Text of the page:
6 Weirdest Things Used for Car Fuel

Oil isn't the only thing that can power up a vehicle. On the contrary, there are many things (or even people) you can actually draw it from--and many are as unconventional and weird as they can get. Here are some of strangest fuel sources we've gathered so far:



People aren't the only ones that who need coffee--cars also do.

If you don't believe us, then ask British inventor Martin Bacon who invented a vehicle that runs on java.

This vehicle, which was a Ford P100 pickup truck, used heated pellets from coffee waste. These pellets are converted to hydrogen--and carbon monoxide--which are utilized to burn up the engine, giving enough power to power up his good 'ol pickup up to 106 kph.

Eventually, Bacon and his team also built other coffee cars, including a Rover SD1 and a Mk2 Scirocco.

Chicken / Human Poop

Who would ever think that chicken poop can be used to power up a vehicle? Apparently, it does in huge doses--like around 300 pounds, to say the least.

This is what British chicken farmer Harold Bate did--he invented a vehicle that used animal poop to run his vehicle.

Apparently, he used a converter to recycle all the chicken (and human) dung into methane gas. What he did was to ferment all 300 pounds of those solid waste for a week and then used his Bate Auto Gas Converter to convert them to fuel.

As a side note, there are other vehicles that are also powered by poop.  One is the GENeco Bio-Bug. Powered by human waste, it can run 10,000 miles by compiling 70 individual wastes--or around 70 trips to the bathroom to do a number 2.


Who would ever think that garbage landfill can be so useful? Waste Management Altamont Landfill in California has a very unique gas station that creates around 13,000 gallons of liquefied and purified liquid gas daily. They use this to fuel their trucks.


You'll never go greener than this. Finnish Prime Minister Juha Sipilä developed a wood gas power generator to drive his 1987 Chevrolet El Camino.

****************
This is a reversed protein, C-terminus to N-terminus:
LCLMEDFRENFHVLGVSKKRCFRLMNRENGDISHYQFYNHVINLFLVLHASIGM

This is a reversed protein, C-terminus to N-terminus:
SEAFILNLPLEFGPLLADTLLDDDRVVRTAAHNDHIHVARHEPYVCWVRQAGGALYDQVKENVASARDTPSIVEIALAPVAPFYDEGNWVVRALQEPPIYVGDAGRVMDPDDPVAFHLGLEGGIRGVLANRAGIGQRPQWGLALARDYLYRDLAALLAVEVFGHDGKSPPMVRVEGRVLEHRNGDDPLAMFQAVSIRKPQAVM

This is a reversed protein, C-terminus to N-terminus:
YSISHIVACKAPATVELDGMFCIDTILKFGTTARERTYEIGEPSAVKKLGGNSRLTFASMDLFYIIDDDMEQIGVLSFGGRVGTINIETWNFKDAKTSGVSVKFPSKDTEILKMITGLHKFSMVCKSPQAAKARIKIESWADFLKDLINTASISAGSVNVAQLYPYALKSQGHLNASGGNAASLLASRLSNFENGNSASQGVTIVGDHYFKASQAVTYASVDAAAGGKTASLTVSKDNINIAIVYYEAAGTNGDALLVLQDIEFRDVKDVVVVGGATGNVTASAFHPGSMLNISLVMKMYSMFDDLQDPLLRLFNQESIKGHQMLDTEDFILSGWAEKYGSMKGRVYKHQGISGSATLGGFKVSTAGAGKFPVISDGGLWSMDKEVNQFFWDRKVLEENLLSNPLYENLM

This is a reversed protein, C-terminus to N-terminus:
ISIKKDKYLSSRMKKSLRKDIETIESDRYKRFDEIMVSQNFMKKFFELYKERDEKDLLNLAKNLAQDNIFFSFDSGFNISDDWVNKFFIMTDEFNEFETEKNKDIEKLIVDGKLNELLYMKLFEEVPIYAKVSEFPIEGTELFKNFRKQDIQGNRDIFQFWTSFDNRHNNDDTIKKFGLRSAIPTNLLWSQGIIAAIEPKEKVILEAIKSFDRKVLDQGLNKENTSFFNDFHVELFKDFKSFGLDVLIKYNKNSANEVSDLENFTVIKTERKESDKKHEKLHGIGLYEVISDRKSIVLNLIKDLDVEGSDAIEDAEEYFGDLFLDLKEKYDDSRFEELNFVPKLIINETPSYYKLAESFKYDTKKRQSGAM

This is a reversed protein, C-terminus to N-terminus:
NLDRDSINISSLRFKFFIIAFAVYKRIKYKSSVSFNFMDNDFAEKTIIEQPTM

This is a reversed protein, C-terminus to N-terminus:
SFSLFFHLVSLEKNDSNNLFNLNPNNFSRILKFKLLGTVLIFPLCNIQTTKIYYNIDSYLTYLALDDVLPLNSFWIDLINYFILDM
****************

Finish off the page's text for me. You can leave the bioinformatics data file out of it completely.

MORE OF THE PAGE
It worked by exposing the wood to limited quantities of oxygen in an intensely high-temperature environment. This will make the wood combust, and create a substance that the car can use to power up the engine. It would require around 79 kilograms of wood chips to run a car for around 201 miles at a top speed of 140 kph.

This wood-powered vehicle became quite popular throughout Europe during the Second World War. Surprisingly, they are still being used in some parts of Asia (such as North Korea).

Real-Life Horse

Torn between using a horse or a car as your primary mode of transportation? Why not combine both so you get the best of both worlds?

Naturmobil, which was created by Mirhejazi, is a hybrid vehicle that actually uses a real-life horse that walks on a treadmill. The horse--bless his or her soul--uses a treadmill to generate the much-needed electricity to power the automobile's electric motor and batteries.

It took more than two years to build the vehicle, and it has an estimated speed of between 16-24 kph. Apparently, it can reach a top speed of 80 kph and doesn't need to be recharged--for as long as the horse is warm and comfy doing its thing.

Dead Cats

Yes, they sound morbid, but it's true: an inventor by the name of Christian Koch developed a bio-diesel that mixes household trash together with dead cats. According to Koch--who named his company Alphakat GmbH--his "patented bio-diesel fuel" can create around 16p per liter. It might sound a bit vague to us, but just so you know, it takes roughly 20 dead cats to create enough fuel to fill up a 50-liter tank.

Anyone from  People for the Ethical Treatment of Animals (PETA) here? Anyone?

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